John Owen was a leading theologian in seventeenth-century England. Closely associated with the regicide and revolution, he befriended Oliver Cromwell, was appointed vice-chancellor of the University of Oxford, and became the premier religious statesman of the Interregnum. The restoration of the monarchy pushed Owen into dissent, criminalizing his religious practice and inspiring his writings in defense of high Calvinism and religious toleration. Owen transcended his
many experiences of defeat, and his claims to quietism were frequently undermined by rumors of his involvement in anti-government conspiracies.
Crawford Gribben's biography documents Owen's importance as a controversial and adaptable theologian deeply involved with his social, political, and religious environments. Fiercely intellectual and extraordinarily learned, Owen wrote millions of words in works of theology and exegesis. Far from personifying the Reformed tradition, however, Owen helped to undermine it, offering an individualist account of Christian faith that downplayed the significance of the church and means of grace. In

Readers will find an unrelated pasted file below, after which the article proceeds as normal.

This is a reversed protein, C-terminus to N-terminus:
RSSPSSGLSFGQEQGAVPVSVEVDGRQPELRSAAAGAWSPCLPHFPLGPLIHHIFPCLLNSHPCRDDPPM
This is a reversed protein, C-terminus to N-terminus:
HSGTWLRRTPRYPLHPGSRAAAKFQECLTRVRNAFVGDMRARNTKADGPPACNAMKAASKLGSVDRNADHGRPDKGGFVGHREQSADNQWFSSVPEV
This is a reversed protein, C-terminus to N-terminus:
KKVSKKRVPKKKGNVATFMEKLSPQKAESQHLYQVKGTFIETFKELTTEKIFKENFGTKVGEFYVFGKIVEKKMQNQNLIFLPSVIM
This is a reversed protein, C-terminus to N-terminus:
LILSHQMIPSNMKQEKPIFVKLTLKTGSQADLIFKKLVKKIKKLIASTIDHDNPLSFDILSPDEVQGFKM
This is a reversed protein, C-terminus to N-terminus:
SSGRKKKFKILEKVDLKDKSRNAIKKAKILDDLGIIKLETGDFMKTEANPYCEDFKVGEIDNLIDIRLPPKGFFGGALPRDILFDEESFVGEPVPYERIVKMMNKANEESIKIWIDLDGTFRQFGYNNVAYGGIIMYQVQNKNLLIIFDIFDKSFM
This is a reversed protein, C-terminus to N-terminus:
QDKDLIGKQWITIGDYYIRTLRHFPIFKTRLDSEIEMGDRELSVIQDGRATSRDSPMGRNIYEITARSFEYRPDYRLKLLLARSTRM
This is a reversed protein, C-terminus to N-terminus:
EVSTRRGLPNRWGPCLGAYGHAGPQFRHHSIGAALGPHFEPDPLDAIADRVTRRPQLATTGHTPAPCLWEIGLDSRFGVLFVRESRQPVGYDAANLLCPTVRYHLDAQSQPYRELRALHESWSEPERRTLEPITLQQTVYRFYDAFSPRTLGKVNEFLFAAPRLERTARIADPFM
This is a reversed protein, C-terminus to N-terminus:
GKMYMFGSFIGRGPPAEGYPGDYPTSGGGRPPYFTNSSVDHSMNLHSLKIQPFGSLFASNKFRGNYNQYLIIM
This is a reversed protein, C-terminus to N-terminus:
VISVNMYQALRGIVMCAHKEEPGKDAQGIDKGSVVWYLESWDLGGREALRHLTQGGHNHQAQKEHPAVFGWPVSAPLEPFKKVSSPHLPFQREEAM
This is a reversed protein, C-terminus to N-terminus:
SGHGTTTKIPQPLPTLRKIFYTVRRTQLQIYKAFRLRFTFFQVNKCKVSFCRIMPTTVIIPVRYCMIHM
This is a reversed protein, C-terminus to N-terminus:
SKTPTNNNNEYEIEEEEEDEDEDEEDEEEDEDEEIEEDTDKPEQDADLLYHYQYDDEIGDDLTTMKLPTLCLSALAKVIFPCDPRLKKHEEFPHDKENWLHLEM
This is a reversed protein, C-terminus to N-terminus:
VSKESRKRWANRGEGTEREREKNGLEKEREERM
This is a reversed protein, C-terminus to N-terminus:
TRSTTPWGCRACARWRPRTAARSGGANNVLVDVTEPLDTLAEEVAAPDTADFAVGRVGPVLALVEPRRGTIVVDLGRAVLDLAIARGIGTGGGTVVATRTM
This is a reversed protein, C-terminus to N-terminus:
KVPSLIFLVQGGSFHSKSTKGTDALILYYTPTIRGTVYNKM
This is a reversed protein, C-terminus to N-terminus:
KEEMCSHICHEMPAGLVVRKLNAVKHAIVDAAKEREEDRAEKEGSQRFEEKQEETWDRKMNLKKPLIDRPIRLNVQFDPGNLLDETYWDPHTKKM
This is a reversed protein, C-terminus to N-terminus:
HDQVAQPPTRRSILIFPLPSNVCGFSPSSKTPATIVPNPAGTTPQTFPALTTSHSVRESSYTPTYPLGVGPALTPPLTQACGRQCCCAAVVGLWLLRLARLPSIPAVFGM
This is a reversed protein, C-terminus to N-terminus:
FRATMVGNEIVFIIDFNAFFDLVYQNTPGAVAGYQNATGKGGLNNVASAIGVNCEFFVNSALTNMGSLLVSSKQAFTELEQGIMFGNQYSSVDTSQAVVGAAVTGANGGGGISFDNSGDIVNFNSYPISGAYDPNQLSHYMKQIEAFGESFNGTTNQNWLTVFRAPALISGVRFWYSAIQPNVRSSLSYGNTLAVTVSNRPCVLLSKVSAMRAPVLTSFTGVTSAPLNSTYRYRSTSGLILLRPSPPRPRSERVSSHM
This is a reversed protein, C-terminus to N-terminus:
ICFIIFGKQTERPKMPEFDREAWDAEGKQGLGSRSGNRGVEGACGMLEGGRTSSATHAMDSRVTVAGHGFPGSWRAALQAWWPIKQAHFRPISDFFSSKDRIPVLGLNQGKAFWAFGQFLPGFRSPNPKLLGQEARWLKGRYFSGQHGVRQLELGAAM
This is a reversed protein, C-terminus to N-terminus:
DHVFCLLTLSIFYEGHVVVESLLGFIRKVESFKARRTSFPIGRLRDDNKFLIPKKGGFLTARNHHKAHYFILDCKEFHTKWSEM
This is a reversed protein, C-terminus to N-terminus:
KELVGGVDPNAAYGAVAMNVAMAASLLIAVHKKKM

doing so, Owen's work contributed to the formation of the new religious movement known as evangelicalism, where his influence can still be seen today.